What does warehouse automation mean?

Paul Green -
Your Focus
- 22 Jan 2015 ( #702 )
4 min read
Paul Green
Paul Green
The term warehouse automation can be used to describe the process of automating the storage and distribution of goods in a warehouse, using robots and centrally managed computer systems.

It is a term that we believe will become more important over time as companies start to focus more on systems rather than people.

The latest revolution

Many warehouses still do not have fully automated systems, but rely on pallet trucks and conveyor belts which need human involvement to be operated. However, times are changing and the use of robots in the materials handling and logistics industry is becoming increasingly popular.

Warehouses are now becoming more automated, which could mean that, in the future, warehouses will have less human contact - or possibly even none at all. Is this the industrial revolution of the 21st century?

Top companies like Amazon, IKEA and Zappos make good use of automated warehouse systems to keep their customers happy with easy and swift deliveries. This is extremely cost-efficient for these top companies (assuming you have the initial capital) as well as time-saving because it means that they do not have to spend considerable time employing and training staff to do jobs that the robots can handle.

Automation systems

The most popular and one of the most advanced robotics systems at the moment is the Kiva robot, which has recently been bought by Amazon for $775 million.

Kiva Systems uses a fleet of autonomous robots
Kiva Systems uses a fleet of autonomous robots
This robotics system has taken over the Amazon warehouses to allow for swift packaging and delivery services. The Kiva system aimed to reinvent the warehouse business, and it is doing just that. The robots work faster and more accurately than the average human being. This system allows the orders to be brought to the warehouse operator rather than having them go through the hassle of looking for the goods to be packed, as the robot finds the goods wherever they are in the warehouse.

There is a central computer to keep track of the location of each robot and each product. It acts as the dispatcher and the traffic controller at the same time. It's a bit like a real-life simulation game.

The system also keeps track of how items are stored in the warehouse. More popular items are stored towards the front of the packing stations and the less popular items are stored towards the back. Barcode stickers are read using in-built cameras. These robots work non-stop until they need a battery charge (or a short "nap").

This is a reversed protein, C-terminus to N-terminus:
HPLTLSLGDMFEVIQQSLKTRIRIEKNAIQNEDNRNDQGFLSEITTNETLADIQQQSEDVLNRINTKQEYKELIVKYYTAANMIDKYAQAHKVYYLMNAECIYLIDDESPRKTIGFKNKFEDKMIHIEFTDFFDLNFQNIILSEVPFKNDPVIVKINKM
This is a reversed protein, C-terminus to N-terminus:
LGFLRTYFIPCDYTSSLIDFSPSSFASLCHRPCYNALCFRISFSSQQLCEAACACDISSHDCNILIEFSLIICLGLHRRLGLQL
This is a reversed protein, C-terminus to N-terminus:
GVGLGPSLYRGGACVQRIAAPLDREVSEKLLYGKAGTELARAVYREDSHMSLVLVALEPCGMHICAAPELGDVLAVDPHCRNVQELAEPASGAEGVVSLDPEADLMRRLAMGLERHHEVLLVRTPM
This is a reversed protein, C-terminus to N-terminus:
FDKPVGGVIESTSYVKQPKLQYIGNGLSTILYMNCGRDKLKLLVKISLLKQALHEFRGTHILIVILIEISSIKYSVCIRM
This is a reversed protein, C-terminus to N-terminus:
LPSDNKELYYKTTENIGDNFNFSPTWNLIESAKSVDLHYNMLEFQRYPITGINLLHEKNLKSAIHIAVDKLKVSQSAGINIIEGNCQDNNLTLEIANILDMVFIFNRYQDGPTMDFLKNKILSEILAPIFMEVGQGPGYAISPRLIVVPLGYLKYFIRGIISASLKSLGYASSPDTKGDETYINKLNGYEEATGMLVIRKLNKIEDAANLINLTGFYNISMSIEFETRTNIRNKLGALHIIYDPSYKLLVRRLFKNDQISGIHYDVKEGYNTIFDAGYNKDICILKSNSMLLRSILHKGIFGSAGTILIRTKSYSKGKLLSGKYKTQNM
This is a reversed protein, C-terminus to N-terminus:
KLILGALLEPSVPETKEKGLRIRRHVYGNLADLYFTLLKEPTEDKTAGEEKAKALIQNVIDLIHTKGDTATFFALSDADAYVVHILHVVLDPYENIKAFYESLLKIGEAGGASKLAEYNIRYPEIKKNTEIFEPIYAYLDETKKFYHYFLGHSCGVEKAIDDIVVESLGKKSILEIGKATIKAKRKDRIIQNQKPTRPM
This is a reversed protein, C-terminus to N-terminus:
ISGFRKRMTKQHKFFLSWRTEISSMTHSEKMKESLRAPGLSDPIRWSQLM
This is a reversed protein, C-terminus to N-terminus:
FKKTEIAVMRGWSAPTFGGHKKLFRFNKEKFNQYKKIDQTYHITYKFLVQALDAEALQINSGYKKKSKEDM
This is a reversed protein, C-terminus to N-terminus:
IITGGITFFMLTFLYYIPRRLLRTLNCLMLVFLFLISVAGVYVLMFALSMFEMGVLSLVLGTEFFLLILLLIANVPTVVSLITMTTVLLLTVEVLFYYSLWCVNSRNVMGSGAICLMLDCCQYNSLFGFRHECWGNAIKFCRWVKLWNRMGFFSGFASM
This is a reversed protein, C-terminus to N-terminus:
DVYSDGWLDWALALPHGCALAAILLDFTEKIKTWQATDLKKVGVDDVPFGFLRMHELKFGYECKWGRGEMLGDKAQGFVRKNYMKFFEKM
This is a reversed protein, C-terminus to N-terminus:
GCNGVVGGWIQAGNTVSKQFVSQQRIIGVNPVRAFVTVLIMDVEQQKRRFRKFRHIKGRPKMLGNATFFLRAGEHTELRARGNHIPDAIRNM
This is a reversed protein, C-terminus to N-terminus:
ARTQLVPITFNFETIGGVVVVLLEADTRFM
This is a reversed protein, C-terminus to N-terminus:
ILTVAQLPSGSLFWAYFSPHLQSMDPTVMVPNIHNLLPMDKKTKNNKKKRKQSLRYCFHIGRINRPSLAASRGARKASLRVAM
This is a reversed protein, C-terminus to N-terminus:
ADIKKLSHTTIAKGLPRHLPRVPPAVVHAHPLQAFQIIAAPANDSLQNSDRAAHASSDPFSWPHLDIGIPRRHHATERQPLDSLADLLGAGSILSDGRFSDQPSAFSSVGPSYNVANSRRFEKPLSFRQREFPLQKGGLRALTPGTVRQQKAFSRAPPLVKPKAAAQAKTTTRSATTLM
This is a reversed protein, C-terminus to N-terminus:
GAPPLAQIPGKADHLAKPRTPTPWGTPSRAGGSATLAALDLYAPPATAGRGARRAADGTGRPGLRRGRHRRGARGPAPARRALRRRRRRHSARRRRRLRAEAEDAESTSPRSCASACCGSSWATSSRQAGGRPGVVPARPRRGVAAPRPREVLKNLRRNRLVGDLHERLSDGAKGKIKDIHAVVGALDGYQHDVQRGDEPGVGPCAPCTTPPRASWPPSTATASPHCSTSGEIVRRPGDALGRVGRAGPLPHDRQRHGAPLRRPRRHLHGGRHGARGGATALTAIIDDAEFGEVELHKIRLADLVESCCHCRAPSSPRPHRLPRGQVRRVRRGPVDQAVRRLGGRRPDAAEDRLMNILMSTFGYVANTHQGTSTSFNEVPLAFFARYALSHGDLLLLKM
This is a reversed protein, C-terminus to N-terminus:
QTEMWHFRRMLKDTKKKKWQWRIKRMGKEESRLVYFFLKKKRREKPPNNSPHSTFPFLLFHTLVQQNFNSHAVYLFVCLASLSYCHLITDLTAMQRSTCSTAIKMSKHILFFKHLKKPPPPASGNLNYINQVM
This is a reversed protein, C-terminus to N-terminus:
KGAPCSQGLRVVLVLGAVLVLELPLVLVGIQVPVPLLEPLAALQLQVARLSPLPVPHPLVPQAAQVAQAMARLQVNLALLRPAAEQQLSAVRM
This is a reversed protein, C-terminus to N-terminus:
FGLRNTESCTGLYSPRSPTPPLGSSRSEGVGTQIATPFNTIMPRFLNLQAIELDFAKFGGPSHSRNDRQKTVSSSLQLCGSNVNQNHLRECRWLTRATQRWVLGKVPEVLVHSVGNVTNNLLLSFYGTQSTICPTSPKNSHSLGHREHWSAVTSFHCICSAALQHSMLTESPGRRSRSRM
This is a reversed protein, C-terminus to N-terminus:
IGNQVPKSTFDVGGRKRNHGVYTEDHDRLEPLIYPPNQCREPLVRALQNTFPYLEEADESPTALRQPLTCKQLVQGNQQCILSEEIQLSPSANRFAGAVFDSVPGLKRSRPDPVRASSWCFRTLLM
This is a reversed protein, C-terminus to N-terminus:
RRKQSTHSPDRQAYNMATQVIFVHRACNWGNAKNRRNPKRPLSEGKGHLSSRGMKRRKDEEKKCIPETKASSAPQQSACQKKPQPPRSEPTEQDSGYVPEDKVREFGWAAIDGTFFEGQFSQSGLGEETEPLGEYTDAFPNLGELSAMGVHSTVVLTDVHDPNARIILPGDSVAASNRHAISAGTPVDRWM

This short video shows how the Kiva System works in the Amazon warehouse. This is what really happens when you order a new product from Amazon, before it is delivered to your home.

Other warehouse automation systems include: Power Automation Systems, Keymas, Egemin, SSI Schafer and Vanderlande.

What do these systems mean in warehousing?

These robotic systems present a lot of advantages for the materials handling and logistics industry. Sorting and packaging have now been made easier, and health and safety issues in the warehouses are reduced. These systems may also be cost-efficient in the long run.

However, the disadvantage is almost certainly unemployment. It means a lot of people will be out of work, or will not be able to acquire jobs in warehouses as these automation systems are in place. The disadvantages for the remaining employees could be that they are doing less dynamic, varied jobs as they become more subservient to the computer system.

What is the impact of automation?

I suppose the key question to ask is: "If robots can improve the business, what is the human cost?" It is definitely a question to be pondered upon. Amazon says that it has hired more people since it implemented Kiva, so the loss of jobs will not happen anytime soon, hopefully. However, it's not clear if the hires are a direct result of the Kiva system - as we know, correlation and causation aren't the same thing.

Will forklift hire companies acquire automated systems in the near future? As we expand and grow, this is something that we should be looking into and considering at the very least. Is it worth the potential human cost? Do companies of a particular size lose their essence if they embrace automation? These are issues we should be talking about as we modernise, because modernisation in our industry is unavoidable.

Paul Green is the managing director and founder of Hiremech Ltd, a forklift hire company in London. Hiremech is the exclusive dealer for the Caterpillar range of Forklift Trucks in London.
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